Councillor Calls Irish Protesters Against Open Migration “Organized Far Right Terrorists”


The arguments in favor of oppression and censorship rarely change from one generation to the next. The most common rationale is “the greater good of the greater number” and this lie is used for a reason – It works. 

Most people in the world value a certain level of conscience and empathy.  In order to make those people support evil things, they must be tricked into believing that evil things are necessary to achieve righteous and peaceful ends.     As the saying goes, the road to hell is paved with good intentions.  

There’s a reason why the Founding Fathers of the US specifically warned against trading freedom for the trappings and comforts of government engineered security.  As Benjamin Franklin noted:   

“Those who would give up essential liberty, to purchase a little temporary safety, deserve neither liberty nor safety.” 

This same sentiment still exists in places like Ireland, but the establishment is seeking to snuff it out with as much expediency as possible. 

Irish senator and Green Party member Pauline O’Reilly made this plan clear in a speech a few months ago in defense of Hate Speech Bill 2022, a piece of legislation that if passed would greatly expand the government’s ability to silence and punish online or public discussion outside approved opinions on issues ranging from “gender fluid pronouns” to mass immigration.  

The institution of speech control laws serves only one purpose – To prevent or criminalize public communication that might lead to people being informed, and thus, more willing to rebel against government trespasses.  In other words, the best case scenario for the establishment is one in which they can make war on the people while the people foolishly believe the establishment is helping them. 

The war on western culture is well underway as mass migration is used as a weapon to destabilize and demoralize nations like Ireland.  Exploding crime and violence are a direct result of open border policies, and the longer they go on the worse the situation becomes.  Ireland has seen a 100% increase in murders just in the past year; this is after many years of steadily increasing violent crime.  European governments have attempted to suppress such stats and hide the influence of migrants, often by pressuring police to omit the migrant status of criminals if they are refugees.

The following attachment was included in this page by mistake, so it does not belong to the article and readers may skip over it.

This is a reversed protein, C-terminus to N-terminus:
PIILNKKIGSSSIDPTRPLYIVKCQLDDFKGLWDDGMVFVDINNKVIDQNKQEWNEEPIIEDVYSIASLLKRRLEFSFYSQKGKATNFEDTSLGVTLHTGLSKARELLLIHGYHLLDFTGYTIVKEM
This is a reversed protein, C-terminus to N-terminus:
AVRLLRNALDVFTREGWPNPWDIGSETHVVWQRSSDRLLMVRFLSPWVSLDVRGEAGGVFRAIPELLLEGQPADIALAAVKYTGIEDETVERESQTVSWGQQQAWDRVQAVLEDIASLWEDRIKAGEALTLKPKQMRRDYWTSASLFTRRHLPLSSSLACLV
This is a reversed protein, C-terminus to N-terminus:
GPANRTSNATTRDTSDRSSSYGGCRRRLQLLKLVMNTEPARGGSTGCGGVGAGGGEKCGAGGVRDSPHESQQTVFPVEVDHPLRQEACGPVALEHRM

Laws in the UK have shifted to allow arrested migrants to withhold their status from the police.  Ethnicity information is also increasingly withheld (law enforcement can easily find out in most cases, but the info must be confirmed by the arrested party before it is counted in official data).  In 2014 only 2% of crimes had ethnic information hidden.  Today, over 15% of crimes offer no information on the ethnic identity of the people arrested.  UK politicians on the left use these discrepancies to misrepresent the relation of migration to crime.  Despite this fact, even the official stats show a startling trend – Ethnic minorities are up to 250% more likely to be arrested for criminal activity in the UK.

The Irish, in particular, appear to be fed up with the situation.  Riots erupted in Dublin after a stabbing attack by an Algerian migrant and naturalized citizen at an elementary school; at least three children and one school employee were injured.  Irish authorities and the media initially tried to obscure the identity of the attacker.  Much like the events of January 6th, 2021 in the US, a steady series of violations has led to anger and action among more conservative groups across the pond.  Government officials are anxious to quickly demonize and extinguish any mobility or momentum by those on the political right before they lose control.  

Keep in mind that mass unrest has become a common theme in the UK as Pro-Palestinian mobs patrol metro areas and intimidate anyone flying pro-western symbols or pro-Isreali symbols.  But words like “terrorist” have only been used by government reps in reference to conservatives that want logical vetting and restrictions on immigration.

This kind of rhetoric has convinced many in Ireland that the government not only doesn’t represent them, it is openly targeting them.

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